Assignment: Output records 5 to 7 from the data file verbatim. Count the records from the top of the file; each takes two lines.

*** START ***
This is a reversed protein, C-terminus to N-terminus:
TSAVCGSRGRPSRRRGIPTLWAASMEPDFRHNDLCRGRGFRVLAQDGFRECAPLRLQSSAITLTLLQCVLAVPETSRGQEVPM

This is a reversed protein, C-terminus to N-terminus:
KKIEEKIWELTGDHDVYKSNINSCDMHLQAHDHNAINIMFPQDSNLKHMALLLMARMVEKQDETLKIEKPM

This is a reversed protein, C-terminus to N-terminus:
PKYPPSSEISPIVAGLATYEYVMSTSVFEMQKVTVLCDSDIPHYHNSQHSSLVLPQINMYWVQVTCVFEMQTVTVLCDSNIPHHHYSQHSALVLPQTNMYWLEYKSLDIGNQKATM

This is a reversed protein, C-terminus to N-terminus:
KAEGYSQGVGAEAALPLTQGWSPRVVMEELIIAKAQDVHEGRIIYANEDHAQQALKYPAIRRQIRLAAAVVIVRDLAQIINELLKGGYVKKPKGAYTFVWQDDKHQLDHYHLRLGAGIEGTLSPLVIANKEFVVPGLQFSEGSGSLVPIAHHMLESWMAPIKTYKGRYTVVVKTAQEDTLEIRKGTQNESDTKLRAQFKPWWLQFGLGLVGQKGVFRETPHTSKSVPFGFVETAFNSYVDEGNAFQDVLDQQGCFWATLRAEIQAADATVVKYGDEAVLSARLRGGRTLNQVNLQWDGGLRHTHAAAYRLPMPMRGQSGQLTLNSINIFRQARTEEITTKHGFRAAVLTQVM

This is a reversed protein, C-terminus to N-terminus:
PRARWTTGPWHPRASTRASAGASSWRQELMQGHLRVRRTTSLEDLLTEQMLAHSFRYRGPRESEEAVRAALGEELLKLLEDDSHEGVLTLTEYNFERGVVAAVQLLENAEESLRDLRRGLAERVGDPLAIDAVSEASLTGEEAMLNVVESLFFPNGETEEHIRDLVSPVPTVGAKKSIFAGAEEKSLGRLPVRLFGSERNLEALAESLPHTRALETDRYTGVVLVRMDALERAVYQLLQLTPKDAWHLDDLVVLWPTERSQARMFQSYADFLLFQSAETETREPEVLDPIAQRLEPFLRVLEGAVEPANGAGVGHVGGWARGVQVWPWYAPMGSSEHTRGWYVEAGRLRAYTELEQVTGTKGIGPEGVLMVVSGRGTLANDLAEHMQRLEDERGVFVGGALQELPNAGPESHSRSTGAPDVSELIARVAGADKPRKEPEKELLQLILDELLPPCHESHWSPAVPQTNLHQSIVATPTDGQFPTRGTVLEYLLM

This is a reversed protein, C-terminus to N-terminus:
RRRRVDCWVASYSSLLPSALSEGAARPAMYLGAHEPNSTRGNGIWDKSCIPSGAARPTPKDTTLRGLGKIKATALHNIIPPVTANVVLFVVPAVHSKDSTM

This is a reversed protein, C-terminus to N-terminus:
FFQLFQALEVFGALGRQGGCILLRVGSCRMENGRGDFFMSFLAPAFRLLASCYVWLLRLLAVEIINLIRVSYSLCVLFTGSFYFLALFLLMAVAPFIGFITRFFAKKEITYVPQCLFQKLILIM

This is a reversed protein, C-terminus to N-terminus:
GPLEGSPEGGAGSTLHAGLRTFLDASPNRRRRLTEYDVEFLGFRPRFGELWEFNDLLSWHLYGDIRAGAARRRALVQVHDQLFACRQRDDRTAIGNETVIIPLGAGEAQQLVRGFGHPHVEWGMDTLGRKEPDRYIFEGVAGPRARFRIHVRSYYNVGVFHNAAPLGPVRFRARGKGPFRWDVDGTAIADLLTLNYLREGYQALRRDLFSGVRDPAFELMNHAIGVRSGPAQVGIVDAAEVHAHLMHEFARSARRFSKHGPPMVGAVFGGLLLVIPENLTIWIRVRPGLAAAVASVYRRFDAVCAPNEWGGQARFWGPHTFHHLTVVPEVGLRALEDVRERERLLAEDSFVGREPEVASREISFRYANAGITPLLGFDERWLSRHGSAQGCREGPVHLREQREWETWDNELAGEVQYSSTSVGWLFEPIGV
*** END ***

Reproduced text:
This is a reversed protein, C-terminus to N-terminus:
PRARWTTGPWHPRASTRASAGASSWRQELMQGHLRVRRTTSLEDLLTEQMLAHSFRYRGPRESEEAVRAALGEELLKLLEDDSHEGVLTLTEYNFERGVVAAVQLLENAEESLRDLRRGLAERVGDPLAIDAVSEASLTGEEAMLNVVESLFFPNGETEEHIRDLVSPVPTVGAKKSIFAGAEEKSLGRLPVRLFGSERNLEALAESLPHTRALETDRYTGVVLVRMDALERAVYQLLQLTPKDAWHLDDLVVLWPTERSQARMFQSYADFLLFQSAETETREPEVLDPIAQRLEPFLRVLEGAVEPANGAGVGHVGGWARGVQVWPWYAPMGSSEHTRGWYVEAGRLRAYTELEQVTGTKGIGPEGVLMVVSGRGTLANDLAEHMQRLEDERGVFVGGALQELPNAGPESHSRSTGAPDVSELIARVAGADKPRKEPEKELLQLILDELLPPCHESHWSPAVPQTNLHQSIVATPTDGQFPTRGTVLEYLLM

This is a reversed protein, C-terminus to N-terminus:
RRRRVDCWVASYSSLLPSALSEGAARPAMYLGAHEPNSTRGNGIWDKSCIPSGAARPTPKDTTLRGLGKIKATALHNIIPPVTANVVLFVVPAVHSKDSTM

This is a reversed protein, C-terminus to N-terminus:
FFQLFQALEVFGALGRQGGCILLRVGSCRMENGRGDFFMSFLAPAFRLLASCYVWLLRLLAVEIINLIRVSYSLCVLFTGSFYFLALFLLMAVAPFIGFITRFFAKKEITYVPQCLFQKLILIM